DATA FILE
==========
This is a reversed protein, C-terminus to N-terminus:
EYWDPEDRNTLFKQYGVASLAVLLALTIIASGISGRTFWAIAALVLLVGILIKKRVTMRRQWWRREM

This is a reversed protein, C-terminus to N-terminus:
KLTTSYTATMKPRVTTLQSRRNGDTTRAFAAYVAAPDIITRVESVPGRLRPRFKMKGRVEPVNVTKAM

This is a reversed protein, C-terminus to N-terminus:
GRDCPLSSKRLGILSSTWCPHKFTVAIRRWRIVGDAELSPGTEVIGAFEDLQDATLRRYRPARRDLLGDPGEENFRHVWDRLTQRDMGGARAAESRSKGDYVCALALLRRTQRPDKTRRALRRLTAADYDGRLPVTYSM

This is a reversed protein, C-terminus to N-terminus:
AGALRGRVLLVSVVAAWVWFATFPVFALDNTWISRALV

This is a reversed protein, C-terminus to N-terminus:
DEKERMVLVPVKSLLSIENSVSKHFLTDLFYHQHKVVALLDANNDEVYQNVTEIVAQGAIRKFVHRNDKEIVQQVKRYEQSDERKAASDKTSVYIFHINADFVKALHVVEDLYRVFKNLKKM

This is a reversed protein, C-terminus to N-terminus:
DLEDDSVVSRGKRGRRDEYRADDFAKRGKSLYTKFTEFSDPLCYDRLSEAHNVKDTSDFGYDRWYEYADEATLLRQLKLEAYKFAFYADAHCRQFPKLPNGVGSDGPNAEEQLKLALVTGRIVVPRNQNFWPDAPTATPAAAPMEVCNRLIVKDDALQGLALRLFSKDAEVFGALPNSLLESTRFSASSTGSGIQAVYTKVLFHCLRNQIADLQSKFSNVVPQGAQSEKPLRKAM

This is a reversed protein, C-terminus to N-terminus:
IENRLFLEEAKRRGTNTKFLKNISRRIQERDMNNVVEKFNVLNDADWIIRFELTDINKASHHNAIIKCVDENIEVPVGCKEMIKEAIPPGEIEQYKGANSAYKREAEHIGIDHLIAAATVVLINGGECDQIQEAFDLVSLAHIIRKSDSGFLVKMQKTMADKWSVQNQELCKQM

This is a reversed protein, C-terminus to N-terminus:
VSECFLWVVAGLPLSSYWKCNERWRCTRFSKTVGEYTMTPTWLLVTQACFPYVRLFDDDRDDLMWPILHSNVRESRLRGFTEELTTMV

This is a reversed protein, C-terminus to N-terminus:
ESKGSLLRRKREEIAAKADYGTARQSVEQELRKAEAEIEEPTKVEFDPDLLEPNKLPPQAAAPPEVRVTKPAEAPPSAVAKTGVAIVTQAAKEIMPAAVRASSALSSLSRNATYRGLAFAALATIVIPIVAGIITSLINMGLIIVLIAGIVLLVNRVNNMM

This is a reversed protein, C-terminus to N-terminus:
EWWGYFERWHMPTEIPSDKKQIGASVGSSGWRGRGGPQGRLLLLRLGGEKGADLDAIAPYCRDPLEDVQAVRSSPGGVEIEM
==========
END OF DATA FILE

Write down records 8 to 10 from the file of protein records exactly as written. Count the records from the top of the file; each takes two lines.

This is a reversed protein, C-terminus to N-terminus:
VSECFLWVVAGLPLSSYWKCNERWRCTRFSKTVGEYTMTPTWLLVTQACFPYVRLFDDDRDDLMWPILHSNVRESRLRGFTEELTTMV

This is a reversed protein, C-terminus to N-terminus:
ESKGSLLRRKREEIAAKADYGTARQSVEQELRKAEAEIEEPTKVEFDPDLLEPNKLPPQAAAPPEVRVTKPAEAPPSAVAKTGVAIVTQAAKEIMPAAVRASSALSSLSRNATYRGLAFAALATIVIPIVAGIITSLINMGLIIVLIAGIVLLVNRVNNMM

This is a reversed protein, C-terminus to N-terminus:
EWWGYFERWHMPTEIPSDKKQIGASVGSSGWRGRGGPQGRLLLLRLGGEKGADLDAIAPYCRDPLEDVQAVRSSPGGVEIEM